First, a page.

When someone is thinking about writing a non-fiction book – a memoir, a self-help or a business book – it never even occurs to them that their book might be about anyone other than themselves.
They are the author, after all. Who else would it be about?
If they are writing a memoir, then it is about their life story, or a portion of it, and that makes the book entirely about them.
If they are writing a self-help or a business book, then naturally it is about them, because it is their experience and their expertise they will be writing about.
They will be writing their book in an attempt to show their ideal customers and clients that they know their business and that they know what they are talking about. They need to be seen as an expert in their field, and as someone who can be trusted to advise and help the reader. That is the very reason for writing the book for many.
But…in a twist of irony, it turns out that one of the most important things an author needs to know about writing a book about himself is…
…It’s not about you!!
Today I want to talk about who your book is about and why. And then I’m going to give you some tips on how to write about yourself without making it about you.
So who is your book about if it’s not about you?
That’s an easy question to answer. It’s about your reader. And it’s always about your reader. Even when you are writing a book about yourself, you need to be writing it to fill a need for your reader.
Because if it’s not about your reader then no one will want to read it.
How is it possible to make my book about my reader when I am sharing my story and my knowledge?
I’m so glad you asked. Let me show you how to do that successfully.
Assuming you know your story, or your business, then knowing the answser to the following 7 questions that will help you write a book about you without making it about you:
1. Who needs to read your book?
2. What do they want to know?
3. What do they need to know?
4. What can you give them that will help them?
5. What makes you the expert?
6. What can you reader do to help themselves?
7. What can they do to access your help?
Something I have talked about and written about it extensively is the importance of identifying your ideal reader. Who needs to know what you know? Who is going to benefit most from your experience or your expertise? Why might they be looking for you? What problems are they seeking solutions for?
More often than not, your reader will be seeking a specific outcome, and what they want might be quite different to what they actually need, but until they think you can give them what they want, they won’t care what you think they need.
It is important to identify what the outcome is that they are seeking and what is going on in their lives that is causing them to seek solutions in the first place. You can literally write to them as you would if you were writing a letter, explaining to them what you know about them and their pain.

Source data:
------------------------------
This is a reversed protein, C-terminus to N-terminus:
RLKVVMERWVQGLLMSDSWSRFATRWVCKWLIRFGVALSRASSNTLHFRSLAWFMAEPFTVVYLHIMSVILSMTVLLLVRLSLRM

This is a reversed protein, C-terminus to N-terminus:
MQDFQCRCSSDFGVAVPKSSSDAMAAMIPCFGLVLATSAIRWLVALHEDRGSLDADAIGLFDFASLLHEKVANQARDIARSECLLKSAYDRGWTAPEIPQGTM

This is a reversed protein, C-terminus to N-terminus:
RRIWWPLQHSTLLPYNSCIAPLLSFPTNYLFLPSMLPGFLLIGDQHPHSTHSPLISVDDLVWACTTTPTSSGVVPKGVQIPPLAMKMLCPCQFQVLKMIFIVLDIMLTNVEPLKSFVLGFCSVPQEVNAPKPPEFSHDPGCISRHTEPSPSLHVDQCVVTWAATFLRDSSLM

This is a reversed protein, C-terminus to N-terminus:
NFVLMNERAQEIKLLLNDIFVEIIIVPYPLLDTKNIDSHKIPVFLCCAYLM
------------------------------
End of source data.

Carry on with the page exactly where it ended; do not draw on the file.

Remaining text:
Doing this first will let your reader know that you understand them and they will start to open up to anything else you might have to say. It’s about making your reader feel safe.
Once you’ve answered the first two questions adequately and made your reader feel safe enough to keep reading, you’ll be able to start talking about what you understand about their circumstances, why you think they might be experiencing what they are experiencing, and what you think they actually need.
Now is the right time to let them know now what your book is all about and how they might benefit from reading it all the way to the end.
If you’ve managed to keep your reader until now, you can start talking about you and your experience, but remember to keep your reader in mind as you do this. Share your story about how you came to be an expert in a way that addresses the reasons your reader picked your book up in the first place. Don’t waffle. Stick to sharing only the parts of your story that will matter to your reader and will help them make sense of the content that is to come.
Follow this up by giving them some tips and tricks that they can easily put into place for themselves. This will help them to move forward and build their trust in you.
And finally, let them know exactly how to connect with you and work with you should they want further assistance. Make this really clear and easy to follow.
If your reader has stayed with you until the end of the book this part – this call to action – will be important. There is nothing worse than finding a good author and wanting to stay connected or even work with them only to have no clear way of doing that.
That’s it from me for today. I hope this helps you to be more intentional with your writing.
If you would like to know how to join us in the Authorpreneur’s Bootcamp where we teach authors how to write, publish and promote their books for themselves go to www.disruptivepublishing.com.au/jointheclub.
It’s the perfect time to join us if you want to write and publish your book in 2023. You’ll be able to get familiar with the learning platform and then hit the ground running as we enter the New Year.
And we’d love to have you join us.
If you’d like to talk about publishing with Disruptive Publishing go to www.calendly.com/disruptivepublishing/freeinfosession and we can chat about your options.
Have a great week everyone.
Bye for now.